Almost half of working musicians in the UK earn less than £14k a year

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A new survey has revealed that nearly half the UK’s working musicians are earning less than £14k a year.

The new and first Musicians’ Census was created by The Musicians’ Union and Help Musicians and includes data from a survey with around 6,000 active musicians in the country.

Findings concluded that despite 70 per cent of those surveys having a degree-level qualification or higher, over half of all respondents have to work three-to-four jobs to be able to afford to live.

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23 per cent of musicians said that they cannot support themselves or their families by working as a musician.

An ethnicity pay gap is apparent within the Census results that show almost £1,000 between white respondents and those who identify as being from the Global Majority.

For disabled musicians, a third of those are making their income from music alone with a pay gap of around £4,000 between disabled and non-disabled musicians.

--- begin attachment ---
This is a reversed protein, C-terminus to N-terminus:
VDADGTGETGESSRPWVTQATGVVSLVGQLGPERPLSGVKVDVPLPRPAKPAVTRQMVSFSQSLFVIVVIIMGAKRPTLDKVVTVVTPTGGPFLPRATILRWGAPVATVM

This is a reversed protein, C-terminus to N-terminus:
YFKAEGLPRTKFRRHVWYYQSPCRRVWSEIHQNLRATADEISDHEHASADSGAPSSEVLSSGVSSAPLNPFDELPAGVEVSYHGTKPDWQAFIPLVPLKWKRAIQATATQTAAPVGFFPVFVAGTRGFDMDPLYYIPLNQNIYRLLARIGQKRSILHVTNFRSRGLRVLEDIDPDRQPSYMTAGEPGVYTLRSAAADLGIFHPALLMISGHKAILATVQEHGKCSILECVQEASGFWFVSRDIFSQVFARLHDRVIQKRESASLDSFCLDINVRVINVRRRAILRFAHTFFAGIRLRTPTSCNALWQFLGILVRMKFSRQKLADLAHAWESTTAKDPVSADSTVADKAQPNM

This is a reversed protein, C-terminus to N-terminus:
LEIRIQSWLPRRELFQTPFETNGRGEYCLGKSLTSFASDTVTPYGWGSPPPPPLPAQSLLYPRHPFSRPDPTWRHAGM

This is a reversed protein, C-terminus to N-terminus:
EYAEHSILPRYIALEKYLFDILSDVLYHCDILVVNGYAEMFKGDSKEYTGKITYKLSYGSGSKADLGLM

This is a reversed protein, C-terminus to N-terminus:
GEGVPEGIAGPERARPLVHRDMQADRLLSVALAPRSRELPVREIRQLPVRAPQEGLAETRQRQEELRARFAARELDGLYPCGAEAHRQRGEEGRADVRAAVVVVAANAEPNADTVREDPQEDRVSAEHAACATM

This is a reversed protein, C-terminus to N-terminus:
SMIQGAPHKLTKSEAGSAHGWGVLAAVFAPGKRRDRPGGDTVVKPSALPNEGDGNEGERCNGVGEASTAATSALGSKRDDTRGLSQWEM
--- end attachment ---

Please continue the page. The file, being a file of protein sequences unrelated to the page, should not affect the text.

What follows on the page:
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An anonymous 50-year-old male from Scotland who took part in the survey said: “I work 5 days a week and I literally can’t fit any more work in yet even with nearly 20 years’ experience as a community musician I still make less than the average UK salary.”

Another person who took part in the survey said: “The cost-of-living crisis is something huge, that has impacted my welfare and career progress […] My biggest issue at the moment is that I simply don’t have time to practice fully anymore, I don’t have the means to organise gigs with my band as they all have better-paying opportunities… It all seems like a vicious cycle that pushes musicians out.”

Read the full Musicians Census here.

Becky Buckle is Mixmag’s Multimedia Editor, follow her on Twitter

Written by: Tim Hopkins

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